Words and their stories: food expressions, part II

2013-02-01 15:02



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Now, the VOA Special English program WORDS AND THEIR STORIES. We received a list of expressions about food from Elenir Scardueli, a listener from Brazil.

Today we will talk about some good things to eat. If something is new and improved, we say it is the best thing since sliced bread. In the past, bread was only sold in loaves in baked goods stores. Today, American supermarkets sell sliced bread in plastic bags. Many people thought this was easier because you did not have to cut the bread yourself. The person who makes the most money in a family is called the breadwinner.

Bread and butter issues are those that are most important to Americans and affect them directly – like jobs and health care.

Half a loaf is better than none means that getting part of what you want is better than getting nothing at all. If you know which side your bread is buttered on, then you know what your best interests are and will act to protect them.

Many Americans like their bread toasted. Toast is cooked with dry heat until it starts to turn brown. But you are in big trouble if someone tells you you’re toast.

If you say something is a piece of cake, it means something is really easy, like a test you take in school. Cakes are often covered with a sweet topping, called icing. Icing on the cake means something good that happens in addition to another good thing. Another expression says you can’t have your cake and eat it, too. This means you cannot have everything your way, especially if two wishes oppose each other.

Hotcakes are also called pancakes. They contain flour, eggs, milk and baking powder. You cook them in a frying pan and eat them with fruit or a sweet topping. If a new product is popular and selling well, you might say it is selling like hotcakes.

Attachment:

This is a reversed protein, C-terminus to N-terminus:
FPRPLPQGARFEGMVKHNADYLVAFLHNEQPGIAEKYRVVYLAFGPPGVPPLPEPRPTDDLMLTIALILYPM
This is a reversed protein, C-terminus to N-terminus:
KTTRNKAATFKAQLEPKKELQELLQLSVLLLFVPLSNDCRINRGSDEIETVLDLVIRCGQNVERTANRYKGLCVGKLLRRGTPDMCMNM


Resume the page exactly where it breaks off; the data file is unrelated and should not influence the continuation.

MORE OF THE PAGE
But if a friend of yours did something bad, you might stop being friends with him immediately or drop him like a hotcake.

Flat as a pancake describes something that is, well, really flat.

A tough cookie is not something you want to eat. It is a person who is difficult to deal with, and would do anything necessary to get what he or she wants. This person could be a sharp cookie or someone who is not easily fooled. Very often things do not go the way we planned. Instead of getting angry or sad, you might just accept it and say that’s the way the cookie crumbles.

Many pies are also good to eat. If something is easy to do, you could say it is easy as pie. But if you do something wrong or bad, you might have to apologize and show you are sorry. In other words, you might have to eat humble pie.

If you have an idea or plan that is not really possible, someone might say it i

s pie in the sky. If something is really easy to do, you might say it is like taking candy from a baby. But that would not be a very nice thing to do!


This program was written by Shelley Gollust. I'm Faith Lapidus. You can find more WORDS AND THEIR STORIES at our website, voaspecialenglish.com.


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